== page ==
Writing Device Drivers

Mutual-Exclusion Locks

A mutual-exclusion lock, or mutex, is usually associated with a set of data and regulates access to that data. Mutexes provide a way to allow only one thread at a time access to that data.

Table 4-1 Mutex Routines




Initializes a mutex. 


Releases any associated storage. 


Acquires a mutex. 


Acquires a mutex if available; but does not block. 


Releases a mutex. 


Test sif the mutex is held by the current thread. To be used in ASSERT(9F) only. 

Setting Up Mutexes

Device drivers usually allocate a mutex for each driver data structure. The mutex is typically a field in the structure and is of type kmutex_t. mutex_init(9F) is called to prepare the mutex for use. This is usually done at attach(9E) time for per-device mutexes and _init(9E) time for global driver mutexes.

For example,

	struct xxstate *xsp;
 	mutex_init(&xsp->mu, "xx mutex", MUTEX_DRIVER, NULL);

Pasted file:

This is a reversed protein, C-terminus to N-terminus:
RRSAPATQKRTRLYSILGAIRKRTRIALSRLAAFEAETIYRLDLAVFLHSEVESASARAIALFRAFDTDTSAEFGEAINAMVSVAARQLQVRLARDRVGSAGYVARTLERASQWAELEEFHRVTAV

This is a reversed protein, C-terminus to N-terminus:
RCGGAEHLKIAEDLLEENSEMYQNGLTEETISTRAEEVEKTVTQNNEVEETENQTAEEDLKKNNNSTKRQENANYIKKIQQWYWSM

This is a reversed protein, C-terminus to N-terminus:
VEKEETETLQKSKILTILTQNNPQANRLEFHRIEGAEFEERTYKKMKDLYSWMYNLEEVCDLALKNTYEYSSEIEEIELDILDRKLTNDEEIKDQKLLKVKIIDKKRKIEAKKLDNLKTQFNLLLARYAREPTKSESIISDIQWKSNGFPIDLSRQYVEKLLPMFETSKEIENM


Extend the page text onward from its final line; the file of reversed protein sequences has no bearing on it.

For a more complete example of mutex initialization see Chapter 5, Autoconfiguration.

The driver must destroy the mutex with mutex_destroy(9F) before being unloaded. This is usually done at detach(9E) time for per-device mutexes and _fini(9E) time for global driver mutexes.

Using Mutexes

Every section of the driver code that needs to read or write the shared data structure must do the following:

For example, to protect access to the busy flag in the state structure:

 	xsp->busy = 0;

The scope of a mutex--the data it protects--is entirely up to the programmer. A mutex protects some particular data structure because the programmer chooses to do so and uses it accordingly. A mutex protects a data structure only if every code path that accesses the data structure does so while holding the mutex. For additional guidelines on using mutexes see Appendix G, Advanced Topics.